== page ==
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of the Day

 Official Newspaper of the Catholic Diocese of Green Bay, WisconsinApril 18, 2003 Issue 

Give in, compromise, press on?

Founder endured stiff opposition to found the Good Shepherd Sisters

By Tony Staley
Compass Editor
Saint of the Day graphic

St. M. Euphrasia Pelletier

When: 1796-1868

Where: France

Feast: April 24

Canonized: 1940

Often, when someone has an idea for doing something new or differently, they meet opposition -- even bitter opposition. They must then decide whether to give in, compromise or press on.

St. Mary Euphrasia Pelletier chose to press on when her plan to start a new order of women religious met stiff opposition. Eventually, she won, as did the countless women -- and society as a whole -- who have been helped by the Institute of Our Lady of Charity of the Good Shepherd.

St. Mary Euphrasia was baptized Rose Virginia after her birth on the island of Noirmoutier off the Brittany coast in northwest France. In 1814, after studying at Tours, she entered the Institute of Our Lady of Charity, which St. John Eudes founded in 1641 to care for prostitutes.

When she was 29, she was elected superior of the community at Tours. She immediately tried to start a new community at Angers, where she managed the Good Shepherd House of Refuge. But after meeting opposition from the clergy and others in the community, she returned to Tours.

That didn't mean she gave up. She continued to negotiate and eventually became prioress at Angers.

But the difficulties she encountered convinced her to start a new order that would have a central authority and a common novitiate, rather than a network of independent houses.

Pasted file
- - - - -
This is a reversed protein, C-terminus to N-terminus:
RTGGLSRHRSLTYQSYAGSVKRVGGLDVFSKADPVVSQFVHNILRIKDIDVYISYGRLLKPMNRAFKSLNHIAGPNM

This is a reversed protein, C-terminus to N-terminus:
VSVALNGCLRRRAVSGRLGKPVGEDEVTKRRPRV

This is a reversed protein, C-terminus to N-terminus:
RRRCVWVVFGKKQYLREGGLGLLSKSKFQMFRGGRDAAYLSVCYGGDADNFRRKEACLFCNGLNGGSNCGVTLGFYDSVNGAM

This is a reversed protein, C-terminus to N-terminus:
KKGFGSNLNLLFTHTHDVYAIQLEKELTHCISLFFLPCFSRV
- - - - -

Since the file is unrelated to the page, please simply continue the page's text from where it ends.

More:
Again she was opposed. This time by bishops, priests and her own sisters, who accused her of acting out of personal ambition, as well as being insubordinate and rashly innovative. But others who knew her cited her charity and trust.

Eventually, she succeeded and in 1835, received papal approval to found the Good Shepherd Sisters at Angers.

In instructing her sisters on how to live, Mary Euphrasia urged them to "live by love" because it "inspires confidence, joy and peace." Fear, she wrote, "is marked by anxiety" and "should never be allowed to disturb and oppress our hearts. It is not in the spirit of fear that the Good Shepherd wishes us to serve him."

In urging trust, she said, "Be like the fisherman who keeps casting his net always hoping to catch a fish. Then allow God to do the rest. He knows better than we do what is for our good."

By the time Mary Euphrasia died in 1868, there were 2,760 Good Shepherd sisters serving around the world.

Her life is a good model for us when we face opposition and also a reminder to exercise caution when opposing someone we think is too innovative, ambitious or insubordinate.

(Sources: Dictionary of Saints, Lives of the Saints II and Voices of the Saints)

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